Verizon’s AOL Acquisition Sheds Light on ‘Over-The-Top’ Plan

As Verizon seeks to hang onto its TV viewers, the AOL deal allows the telcom giant to tap into advertising tech know-how

It’s been nearly a year and a half since Verizon acquired Intel’s ‘OnCue’ TV unit, with a goal of launching its own ‘over-the-top’ internet television service.  With that OTT launch expected this summer, Verizon is now paying roughly $4.4 billion to acquire AOL.

In January, Verizon CEO Lowell McAdam denied a report that a deal was in the works. “I think AOL along with lots of other media companies are potential for us to do partnering, on a commercial basis or whatever,” McAdam said at the time. “But to say that we are having significant acquisition discussions is really not accurate.”  

So what changed?

While Intel’s technology will serve as the backbone of Verizon’s OTT offering, there’s been speculation Verizon will offer an ad-supported version of the service. The AOL deal allows Verizon to tap into AOL’s advertising technology.  Speaking at an investor conference Tuesday, Verizon’s President of Operations John Stratton said “For us, the principal interest was around the ad tech platform.”

Like any Pay-TV operator, Verizon has been actively exploring ways to hold onto television viewers.  Its FiOS TV offering is not an OTT product and has similar limitations to traditional cable. FiOS has been experimenting with lower priced ‘skinny’ programming packages, which have sparked legal fights with partners like Disney-owned ESPN. “In the Verizon case, we were simply asking them to adhere to the contract that they had negotiated with us,” Disney CEO Bob Iger said on the company’s recent earnings conference call.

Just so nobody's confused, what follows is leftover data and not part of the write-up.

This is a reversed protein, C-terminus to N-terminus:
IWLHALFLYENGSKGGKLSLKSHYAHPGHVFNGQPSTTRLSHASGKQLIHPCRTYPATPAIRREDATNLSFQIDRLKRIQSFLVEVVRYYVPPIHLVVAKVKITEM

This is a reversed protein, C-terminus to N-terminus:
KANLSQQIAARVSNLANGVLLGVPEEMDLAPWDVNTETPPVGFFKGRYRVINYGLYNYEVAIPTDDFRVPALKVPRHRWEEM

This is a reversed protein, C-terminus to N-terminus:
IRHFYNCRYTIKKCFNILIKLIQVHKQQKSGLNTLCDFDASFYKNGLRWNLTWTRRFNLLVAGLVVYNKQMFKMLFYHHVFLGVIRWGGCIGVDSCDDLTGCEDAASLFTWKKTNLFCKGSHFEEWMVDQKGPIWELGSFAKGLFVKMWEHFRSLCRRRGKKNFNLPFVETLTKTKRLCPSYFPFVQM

Verizon’s OTT service, meanwhile, will likely draw comparisons to Dish Network’s Sling TV service, which launched in February.  On a conference call Monday regarding Dish’s quarterly results, Dish CEO Charlie Ergen described Sling TV’s early performance as “encouraging,” adding “I believe it’s going to add meaningful revenues and meaningful value for the company.”

As for the possibility of having both subscription and ad-supported OTT services, Verizon seems to leaving that door wide open.  On its quarterly earnings conference call in April, Chief Financial Officer Fran Shammo was asked about the pricing for the OTT service: “When you think about the monetization, there’s many different avenues we can do on this. There could be premium subscriptions. There could be pay-per-views using the multicast technology. There can be advertising models so that the consumer does not pay for the content consumption. Or, as others would call it, sponsored data.”

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